Thursday, September 10, 2009

Of a Split Mind

Last night was the annual rules meeting for Speech/Drama coaches. For those of you who don't know, I spend a number of Saturdays each spring with teenagers who like to "act". (beyond the usual adolescent drama)

On the way to the meeting (a nice 35 minute drive), I was listening to NPR. British commandos rescued a reporter for the New York Times, Stephen Farrell. Farrell's Afghan interpreter (a fellow reporter), Sultan M. Munadi, was killed in the raid. The NPR piece told a little about Mr. Munadi...he was 34 (I'm 34), father of two (I have two kids), interested in public education in Afghanistan (I'm a public school teacher)...

Too often we overlook those who die in war zones. Casualties become numbers. Numbers are easier to ignore than the deaths of real human beings. My heart goes out Mr. Munadi's family...and all those touched by war. If you do nothing else, read this Times piece and remember a brave man who was driven by a quest for truth.

__________


At the rules meeting, we discussed appropriate sources from which students may take "cuttings" for prose/poetry interpretation. (What is oral interpretation?) As it now stands, the official governing body for our activity does not recognize online sources. Basically, if it isn't published on paper, it doesn't count.

What?

Most of those who read this blog write. Most writers know the abundance of high quality online venues for fiction. (um, Clarkesworld, Fantasy, Strange Horizons, Chizine...just to name a few in the realm of spec-fic) More and more "content" is only being published in digital form. With resources like Lulu.com and Blurb.com, dead tree publishing isn't really a gateway to "quality" anymore.

While I appreciate the original aim of the rule, I believe it has become outdated. Paper is more or less meaningless. (yeah, it has great sentimental value to me as a writer, but we're moving into an increasingly digital society) I'm writing my state activities association representative this morning to explain why.

Another interesting chapter in the online v. print debate from a different perspective...

9 comments:

Alan W. Davidson said...

Thanks for posting the link to the Times story. That was a nice tribute to Mr. Munadi. There is always more to the story than you hear from the big TV networks.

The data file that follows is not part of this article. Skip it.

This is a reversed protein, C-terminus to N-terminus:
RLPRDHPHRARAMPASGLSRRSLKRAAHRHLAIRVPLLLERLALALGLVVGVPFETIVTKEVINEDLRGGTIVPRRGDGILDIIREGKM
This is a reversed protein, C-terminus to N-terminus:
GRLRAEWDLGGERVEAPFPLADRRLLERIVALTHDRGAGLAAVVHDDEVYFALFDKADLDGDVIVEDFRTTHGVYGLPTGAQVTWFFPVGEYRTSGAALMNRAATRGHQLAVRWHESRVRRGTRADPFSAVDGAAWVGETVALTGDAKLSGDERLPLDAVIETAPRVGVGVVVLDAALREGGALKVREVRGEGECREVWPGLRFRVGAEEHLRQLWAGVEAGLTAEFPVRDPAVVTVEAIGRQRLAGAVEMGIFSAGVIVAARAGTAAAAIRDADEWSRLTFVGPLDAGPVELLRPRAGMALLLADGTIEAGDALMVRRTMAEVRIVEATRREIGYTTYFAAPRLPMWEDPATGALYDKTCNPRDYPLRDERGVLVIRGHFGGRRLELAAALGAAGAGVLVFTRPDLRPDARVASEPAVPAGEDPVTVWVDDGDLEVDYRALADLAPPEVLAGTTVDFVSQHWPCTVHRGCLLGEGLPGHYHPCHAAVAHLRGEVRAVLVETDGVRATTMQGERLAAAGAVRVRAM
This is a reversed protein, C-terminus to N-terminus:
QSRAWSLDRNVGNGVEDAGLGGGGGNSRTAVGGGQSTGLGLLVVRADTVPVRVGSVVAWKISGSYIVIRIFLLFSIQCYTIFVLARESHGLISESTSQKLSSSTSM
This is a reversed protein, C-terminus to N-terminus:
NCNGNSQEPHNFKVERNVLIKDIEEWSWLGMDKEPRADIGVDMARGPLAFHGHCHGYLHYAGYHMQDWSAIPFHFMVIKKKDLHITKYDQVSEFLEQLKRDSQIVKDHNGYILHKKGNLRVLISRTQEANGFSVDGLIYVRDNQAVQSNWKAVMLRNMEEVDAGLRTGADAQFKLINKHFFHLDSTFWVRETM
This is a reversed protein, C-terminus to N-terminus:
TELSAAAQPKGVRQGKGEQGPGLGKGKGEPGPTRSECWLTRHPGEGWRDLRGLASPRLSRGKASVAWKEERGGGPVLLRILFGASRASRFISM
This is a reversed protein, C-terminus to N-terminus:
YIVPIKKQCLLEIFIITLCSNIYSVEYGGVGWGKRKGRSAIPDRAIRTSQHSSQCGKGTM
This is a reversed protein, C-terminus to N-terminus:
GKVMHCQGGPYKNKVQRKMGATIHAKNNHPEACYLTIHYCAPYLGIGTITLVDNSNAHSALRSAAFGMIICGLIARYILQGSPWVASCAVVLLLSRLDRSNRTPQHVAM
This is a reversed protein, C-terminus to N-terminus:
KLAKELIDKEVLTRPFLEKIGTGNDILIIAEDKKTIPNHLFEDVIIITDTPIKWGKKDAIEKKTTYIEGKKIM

"While I appreciate the original aim of the rule, I believe it has become outdated." Your statement is precisely the point. There guidline may have applied a few years ago, but it must be changed to reflect time and technology advances. Well done in persuing it further.

Cate Gardner said...

How great to think the magazines we love could get further readers if schools got involved.

If there's a regulatory board set up, I think you should man it.

katey said...

An excellent reminder, thanks for that Times story. Couldn't agree more about the need to keep those stories close to us.

And the rule is most definitely outdated; sounds like something they decided in 1995, just before they decided never to look at the internet again.

Natalie L. Sin said...

So stories downloaded from a magic series of tubes are imaginary? ; )

Aaron Polson said...

Alan - I think I'm going to have a bit of a battle on my hands. Old ideas are quite entrenched.

Cate - I think I should be dictator for life. (only kidding, of course)

Katey - The internet? Yikes!

Natalie - The tubes aren't magic?

Jamie Eyberg said...

In response to the first part of your post- Stalin once said, "The death of one man is a tragedy. The death of a million men is a statistic." It is sad when we no longer see them as men, but numbers.

Aaron Polson said...

Jamie - I hear you. Stalin was a bit of an ass, wasn't he?

Benjamin Solah said...

Eh, probably best to not get me started on the Afghan war...

abrokenlaptop said...

I hear that they're thinking of making college schoolbooks digital in CA. It's more cost effective and up to date. Not to mention the whole "Going Green" concept. But yes, you're absolutely right in saying that the old ideas are deeply entrenched.

-Mercedes